The evolution of Western Carolina since World War II is well-documented, but only a few observers have lived that transformation and can tell it today from firsthand experiences. Stedman Mitchell turned 94 this past April and has lived nearly 70 of those years in Cullowhee, where he has witnessed the growth of the institution from a teachers college with a couple hundred students to a vibrant regional university serving nearly 10,000 students. Along the way, Mitchell has known or worked for nine of the school’s 10 presidents and chancellors, including its recognized founding father, Robert Lee Madison.
WCU has had its share of personalities – from administrators to coaches and sports heroes to students – who have reached the pinnacle of their chosen fields, and Mitchell has watched most of them come and go as a vibrant walkin’, talkin’ history book of the last seven decades.
Sted, the name he prefers, has had several monikers and as many official titles since arriving in Cullowhee in the early 1940s. His friends, who number in the hundreds, agree that the “Sage of Buzzard Roost” has a personality makeup that includes the humor of Andy Griffith with a touch of Larry the Cable Guy, along with Mark Twain’s storytelling talent and Will Rogers’ philosophy.
Local residents witness his energy on a daily early morning basis as Sted drives himself and sidekick Robert Lanning up Cullowhee Mountain – an hour round-trip – to his cabin, where they tinker, build, cut firewood and grow a full garden.
Mitchell, a native of Surry County, came to Cullowhee during World War II as an aspiring farmer with a young wife and infant daughter, but soon sold his “cows, pickup and tractor” and took his first job with Western Carolina Teachers College as manager of the college farm and dairy. “We produced a lot of the food and all the milk for our students, and before I bankrupted the operation, I figured out that we could buy canned vegetables and milk cheaper that we could produce them,” he said.
From there, he became the school’s grounds superintendant and then purchasing agent before he was named cafeteria manager in the 1950s. That position evolved into food service director, which is the role that made Mitchell a local legend.
“Mashed Potatoes,” another nickname bestowed on Mitchell by the students he served over three decades in Moore, Brown and Dodson cafeterias, recently reminisced about his WCU career following the March dedication of the Courtyard Dining Hall, the university’s $17.6 million state-of-the-art food service facility.
“We had three big enrollment booms – after World War II, in the mid-1960s and now – and each time it challenged our food service operation and brought about big changes and new facilities, like Moore in the early ’50s, Brown in late ’50s, Dodson in the ’60s and now this absolutely amazing place,” he said while touring the new dining hall.
Mitchell’s staff of 120 full-time employees served 1.5 million meals a year at Brown and Dodson in the mid-1970s. Today, WCU’s food service partner, Aramark, and the franchised food venues on campus – Chick-fil-A, Papa John’s, McAlister’s, Panda Express, Freshens and Einstein’s Bagels – employ more than 300 and have approximately 7,500 transactions daily.
Katie Deitz, WCU’s food service dietician under Mitchell, remembers her former boss with fondness. “He was a very good businessman who was strict, but very fair, gave his employees an opportunity to advance and made sure everyone understood that the students were their customers,” she said. “And I am sure a lot of students would never have been able to pay their college expenses had it not been for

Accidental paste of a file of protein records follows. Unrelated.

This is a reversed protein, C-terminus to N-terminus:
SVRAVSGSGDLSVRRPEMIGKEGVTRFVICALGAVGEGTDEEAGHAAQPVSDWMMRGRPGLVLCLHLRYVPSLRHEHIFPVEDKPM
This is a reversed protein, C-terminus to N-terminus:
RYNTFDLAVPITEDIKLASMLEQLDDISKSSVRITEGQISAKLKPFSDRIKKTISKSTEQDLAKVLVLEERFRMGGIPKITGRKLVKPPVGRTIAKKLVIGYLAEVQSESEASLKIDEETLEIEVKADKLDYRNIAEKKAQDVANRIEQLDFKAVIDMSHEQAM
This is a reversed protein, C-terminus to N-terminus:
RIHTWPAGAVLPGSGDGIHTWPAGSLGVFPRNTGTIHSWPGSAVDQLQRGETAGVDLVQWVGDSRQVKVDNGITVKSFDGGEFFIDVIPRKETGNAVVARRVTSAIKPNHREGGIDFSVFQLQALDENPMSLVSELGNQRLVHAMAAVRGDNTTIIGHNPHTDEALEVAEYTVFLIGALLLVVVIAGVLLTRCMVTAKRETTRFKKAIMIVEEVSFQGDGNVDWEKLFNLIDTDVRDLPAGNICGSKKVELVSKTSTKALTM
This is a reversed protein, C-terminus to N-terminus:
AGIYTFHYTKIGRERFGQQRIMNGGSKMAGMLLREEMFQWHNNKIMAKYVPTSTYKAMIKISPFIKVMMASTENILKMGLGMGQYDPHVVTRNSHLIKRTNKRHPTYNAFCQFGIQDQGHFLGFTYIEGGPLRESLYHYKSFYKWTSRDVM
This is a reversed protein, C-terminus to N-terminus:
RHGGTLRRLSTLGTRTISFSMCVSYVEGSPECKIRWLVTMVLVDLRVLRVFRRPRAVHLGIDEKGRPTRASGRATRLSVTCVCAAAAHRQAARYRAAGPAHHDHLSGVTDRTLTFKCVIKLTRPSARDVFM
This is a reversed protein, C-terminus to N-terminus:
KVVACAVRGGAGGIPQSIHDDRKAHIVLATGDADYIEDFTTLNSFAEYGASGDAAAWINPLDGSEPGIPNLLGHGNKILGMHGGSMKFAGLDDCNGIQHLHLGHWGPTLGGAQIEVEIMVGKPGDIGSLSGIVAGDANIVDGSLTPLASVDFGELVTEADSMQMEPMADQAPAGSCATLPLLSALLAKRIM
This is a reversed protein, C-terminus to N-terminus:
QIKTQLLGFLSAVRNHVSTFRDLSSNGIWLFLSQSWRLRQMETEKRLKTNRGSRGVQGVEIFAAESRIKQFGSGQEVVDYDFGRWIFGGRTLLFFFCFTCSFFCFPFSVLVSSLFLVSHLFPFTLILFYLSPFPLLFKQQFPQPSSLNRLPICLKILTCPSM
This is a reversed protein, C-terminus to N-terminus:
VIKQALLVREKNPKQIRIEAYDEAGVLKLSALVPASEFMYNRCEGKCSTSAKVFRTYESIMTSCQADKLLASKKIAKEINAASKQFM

Mr. Mitchell giving them jobs.”
Deitz also commended Mitchell for his interest in giving back to the community. “He tried to help our community in his hirings and in buying produce. I remember a local farmer offering to sell tomatoes for 50 cents a bushel and Mr. Mitchell giving him $1 per bushel and saying, ‘That’s a good deal for both of us,’” she said.
Gurney Chambers ’61, dean emeritus of WCU’s College of Education and Allied Professions, recalls eating quality meals in Brown Cafeteria as a student from 1957 to 1961. “One of the inalienable rights of students is to complain about the food that is served on campus,” Chambers said. “Many were never satisfied, but Stedman always listened and did what he could to accommodate their tastes.” Chambers and Chuck Wooten ’73, WCU vice chancellor for administration and finance, say their mouths still water at the thought of Mitchell’s famous Sunday lunch menu that included steaks, fried squash and strawberry shortcake.
Both Mitchell and Wooten agree that the “three square meals a day” concept would not fit into the lifestyle of students of the 21st century. “Today, students expect continuous dining opportunities that extend into the late-night or early morning hours,” said Wooten. Mitchell concurs. “Our younger people are growing up in a fast food society with diverse appetites and expect the same when they go to college, which is quite different from the students of 40 years ago,” he said.
When asked for his recipe for reaching 94 in good health, energetic and able to tell stories and jokes with the best of them, Mitchell says, “good genes help.” He has no magic formula to stop the aging process. “I don’t have a special diet,” he said. “I eat what I like – and a lot of it. What I do just comes natural, keep moving, staying involved with people and busy doing things I like, and something I’m really good at – laughing a lot.”
Steve White ’67, a neighbor of Stedman Mitchell, is retired director of sports information at WCU.